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History of the TCA Skin Peel

History of the TCA Skin Peel

TCA, or trichloroacetic acid, is a popular ingredient in many of today’s medium chemical peels. Medium peels penetrate deeper than mild peels, for longer-lasting results. Medium peels have more side effects and a longer recovery time than mild peels, but results can be maintained for as long as a year before the peel needs to be repeated. Let’s learn about the history of TCA peels.

History of Skin Peeling

Skin peeling goes back quite a long way in history. The Egyptians bathed in sour milk to preserve their youthful appearance; sour milk contains lactic acid, an ingredient still used in mild peels today. Later, medieval Europeans used old wine, a source of tartaric acid, also still in use today.

TCA Skin Peels Emerge

In the 19th century, chemical peels went high-tech. Dr. P.G. Unna, a German dermatologist, noted the use of trichloroacetic acid in chemical peels as early as 1882. Doctors continued to study and use chemical peels throughout the early 20th century. Early chemical peels were used for medical purposes, as well as for cosmetic reasons, to improve the appearance of scars, blemishes and wrinkles.

By the 1950s, dermatologists were searching for new peel ingredients and new combination peel solutions that could offer the best results with the fewest complications. TCA was already in use at that time, but early peel solutions were 50% TCA. With such strong peel solutions, the risk of complications like hyperpigmentation, pigment reduction and scarring was too high.

Dermatologists began to work on more effective, less dangerous skin peel solutions containing TCA. Their work has made skin peeling a safe, popular way to rejuvenate the skin.

Today, many skin peel solutions contain some percentage of TCA. Many professional peels, such as Jessner’s solution, contain about 35% TCA, often combines with other mild acids, such as salicylic acid, lactic acid and resorcinol.

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TCA Skin Peel:A Breakdown of What this Peel Does for Your Skin?

TCA Skin Peel:A Breakdown of What this Peel Does for Your Skin?

Chemical peels use acid solutions to remove the top layers of the skin so that new, younger-looking skin can grow. TCA skin peels are a medium peel that uses trichloroacetic acid to penetrate further than the gentler acids used in mild peels. TCA skin peels penetrate through the epidermis, or upper layer of skin, to the dermis, or underlying layer of skin, for a more thorough peel with longer-lasting results.

Uses of TCA Skin Peels

TCA chemical peels are usually used to reduce the appearance of fine lines and wrinkles, blemishes and hyper-pigmentation. TCA skin peels can reduce the appearance of age spots, sun spots and mild acne scarring.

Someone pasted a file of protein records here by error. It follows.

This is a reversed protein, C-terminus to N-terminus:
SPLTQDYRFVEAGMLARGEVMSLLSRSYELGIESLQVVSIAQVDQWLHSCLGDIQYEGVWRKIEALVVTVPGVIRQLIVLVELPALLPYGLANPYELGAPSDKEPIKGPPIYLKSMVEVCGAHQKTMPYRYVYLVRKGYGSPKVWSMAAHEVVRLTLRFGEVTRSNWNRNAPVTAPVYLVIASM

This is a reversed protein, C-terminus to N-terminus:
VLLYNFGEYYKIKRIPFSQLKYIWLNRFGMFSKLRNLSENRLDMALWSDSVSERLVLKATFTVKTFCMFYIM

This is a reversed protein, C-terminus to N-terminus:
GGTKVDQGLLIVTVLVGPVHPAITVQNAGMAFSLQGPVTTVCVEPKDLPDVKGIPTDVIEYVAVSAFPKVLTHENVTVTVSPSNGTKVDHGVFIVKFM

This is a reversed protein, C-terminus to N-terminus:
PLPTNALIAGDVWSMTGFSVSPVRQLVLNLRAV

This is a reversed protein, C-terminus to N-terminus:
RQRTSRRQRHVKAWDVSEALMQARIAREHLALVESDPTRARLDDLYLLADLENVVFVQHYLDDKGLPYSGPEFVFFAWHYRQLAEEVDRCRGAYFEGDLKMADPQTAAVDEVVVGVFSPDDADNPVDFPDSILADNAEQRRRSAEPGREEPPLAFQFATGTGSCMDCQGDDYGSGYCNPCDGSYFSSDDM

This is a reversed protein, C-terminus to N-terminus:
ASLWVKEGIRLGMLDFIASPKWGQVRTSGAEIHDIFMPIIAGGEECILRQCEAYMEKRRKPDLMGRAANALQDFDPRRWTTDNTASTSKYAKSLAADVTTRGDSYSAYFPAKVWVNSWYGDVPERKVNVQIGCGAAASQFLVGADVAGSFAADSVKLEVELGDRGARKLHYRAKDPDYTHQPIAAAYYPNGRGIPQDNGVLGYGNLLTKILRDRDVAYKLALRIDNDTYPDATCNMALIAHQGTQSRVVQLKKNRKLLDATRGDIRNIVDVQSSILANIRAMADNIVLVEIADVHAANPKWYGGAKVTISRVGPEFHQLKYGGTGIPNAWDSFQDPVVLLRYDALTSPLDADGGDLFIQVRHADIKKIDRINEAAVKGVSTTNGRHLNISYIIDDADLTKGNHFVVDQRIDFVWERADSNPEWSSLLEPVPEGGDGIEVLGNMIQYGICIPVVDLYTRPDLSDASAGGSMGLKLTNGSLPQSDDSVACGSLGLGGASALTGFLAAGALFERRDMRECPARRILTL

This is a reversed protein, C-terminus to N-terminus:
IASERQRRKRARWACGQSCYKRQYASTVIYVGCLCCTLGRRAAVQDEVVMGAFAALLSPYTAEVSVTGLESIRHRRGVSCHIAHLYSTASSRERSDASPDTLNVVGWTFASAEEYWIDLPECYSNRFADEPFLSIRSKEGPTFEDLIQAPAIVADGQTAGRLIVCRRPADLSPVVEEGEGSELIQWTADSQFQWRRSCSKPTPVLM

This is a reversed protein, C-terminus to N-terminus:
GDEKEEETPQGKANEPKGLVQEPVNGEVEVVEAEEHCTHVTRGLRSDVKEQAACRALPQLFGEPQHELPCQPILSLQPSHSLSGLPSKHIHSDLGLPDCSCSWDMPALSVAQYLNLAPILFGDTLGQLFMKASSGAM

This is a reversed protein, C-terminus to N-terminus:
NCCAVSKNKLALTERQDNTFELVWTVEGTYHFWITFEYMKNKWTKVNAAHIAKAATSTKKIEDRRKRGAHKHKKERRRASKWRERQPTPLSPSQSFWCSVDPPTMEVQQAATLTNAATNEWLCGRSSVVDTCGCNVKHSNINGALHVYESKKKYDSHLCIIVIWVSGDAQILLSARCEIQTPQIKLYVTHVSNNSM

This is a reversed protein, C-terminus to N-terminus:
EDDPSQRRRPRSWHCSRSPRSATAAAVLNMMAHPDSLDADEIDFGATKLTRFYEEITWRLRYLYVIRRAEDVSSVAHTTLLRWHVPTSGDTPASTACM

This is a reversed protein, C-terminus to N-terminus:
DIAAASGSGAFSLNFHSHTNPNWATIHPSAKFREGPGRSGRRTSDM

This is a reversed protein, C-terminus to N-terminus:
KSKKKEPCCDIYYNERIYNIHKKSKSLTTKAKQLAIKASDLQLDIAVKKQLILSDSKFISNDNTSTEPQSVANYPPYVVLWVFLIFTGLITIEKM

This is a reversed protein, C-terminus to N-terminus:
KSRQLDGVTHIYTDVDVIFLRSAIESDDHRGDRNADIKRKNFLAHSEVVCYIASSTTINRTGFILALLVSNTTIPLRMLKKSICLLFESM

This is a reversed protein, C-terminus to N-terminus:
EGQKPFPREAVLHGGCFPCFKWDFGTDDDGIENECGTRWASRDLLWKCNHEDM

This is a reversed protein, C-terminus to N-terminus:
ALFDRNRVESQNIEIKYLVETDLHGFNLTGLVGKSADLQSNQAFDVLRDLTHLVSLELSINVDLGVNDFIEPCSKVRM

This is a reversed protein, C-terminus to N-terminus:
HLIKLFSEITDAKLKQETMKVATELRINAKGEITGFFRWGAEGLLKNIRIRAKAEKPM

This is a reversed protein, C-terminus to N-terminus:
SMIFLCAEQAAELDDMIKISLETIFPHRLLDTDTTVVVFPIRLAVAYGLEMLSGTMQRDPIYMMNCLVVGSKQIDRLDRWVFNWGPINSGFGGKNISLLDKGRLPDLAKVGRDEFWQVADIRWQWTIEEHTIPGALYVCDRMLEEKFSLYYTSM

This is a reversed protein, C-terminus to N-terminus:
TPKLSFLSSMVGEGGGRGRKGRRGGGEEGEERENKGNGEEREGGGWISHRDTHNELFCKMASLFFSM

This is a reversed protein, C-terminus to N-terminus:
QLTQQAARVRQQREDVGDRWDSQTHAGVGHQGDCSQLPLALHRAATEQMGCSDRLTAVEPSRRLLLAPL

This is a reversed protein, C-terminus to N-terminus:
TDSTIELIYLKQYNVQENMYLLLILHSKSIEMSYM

How TCA Skin Peels Compare to Other Chemical Peels

The results of a TCA skin peel are generally more dramatic than those of a mild peel. TCA skin peel results also last longer than those of a mild peel. Mild chemical peels must often be repeated several times, at two to three week intervals, to achieve the desired results. Even after you’ve achieved the desired results, you must repeat a mild peel every one to three months to maintain your results.

The results of a TCA chemical peel are more immediate and more thorough than those of a mild peel. TCA skin peels often don’t need to be reapplied in order to achieve the desired results. Results generally last at least six months, and often last as long as a year. With diligent skin care, you may only need to repeat your TCA skin peel every one to two years to maintain your results.

In comparison to deep peels, however, TCA skin peels are not as effective. The results of a deep peel are quite dramatic, and often last for years. These dramatic results come at a much higher risk of scarring, and with a much longer recovery time. Many people choose TCA skin peels because of their lower risk of complications and their much shorter recovery time.

Typical Results of TCA Skin Peels

A TCA chemical peel can take years off your face by reducing the appearance of fine lines and wrinkles. You can expect to see a noticeable improvement in the appearance of mild acne scarring as well. TCA peels are very effective at reducing hyperpigmentation, or areas where the skin has become darkened and discolored. After a TCA skin peel, you may find that hyperpigmentation issues like melasma and sun spots have faded remarkably or disappeared altogether.

You can expect some normal side effects to occur during the recovery process. It takes about two weeks to recover fully from a TCA peel. You may experience redness and inflammation for the first 24 hours after treatment. During the first few days, your skin may become stiff and dark. Eventually, this layer of stiff, dark skin will fall off, leaving bright pink new skin in its place.

It’s normal for your new skin to be bright pink. Pinkness may not fade for several weeks. Once the old skin has completely fallen off, your skin will be considered healed and you will be able to return to normal activity, including using cosmetics.

Risks and Complications of TCA Skin Peels

TCA skin peels carry a low risk of complications. Nevertheless, there is a small chance of scarring. There is also a small chance that the TCA could bleach your skin, making you sensitive to sunlight. Even if TCA doesn’t cause permanent changes in your skin’s ability to produce pigment, it can still make you sensitive to the sun for a time. You may have to take extra care to protect the treated area from the sun for up to six months after your treatment.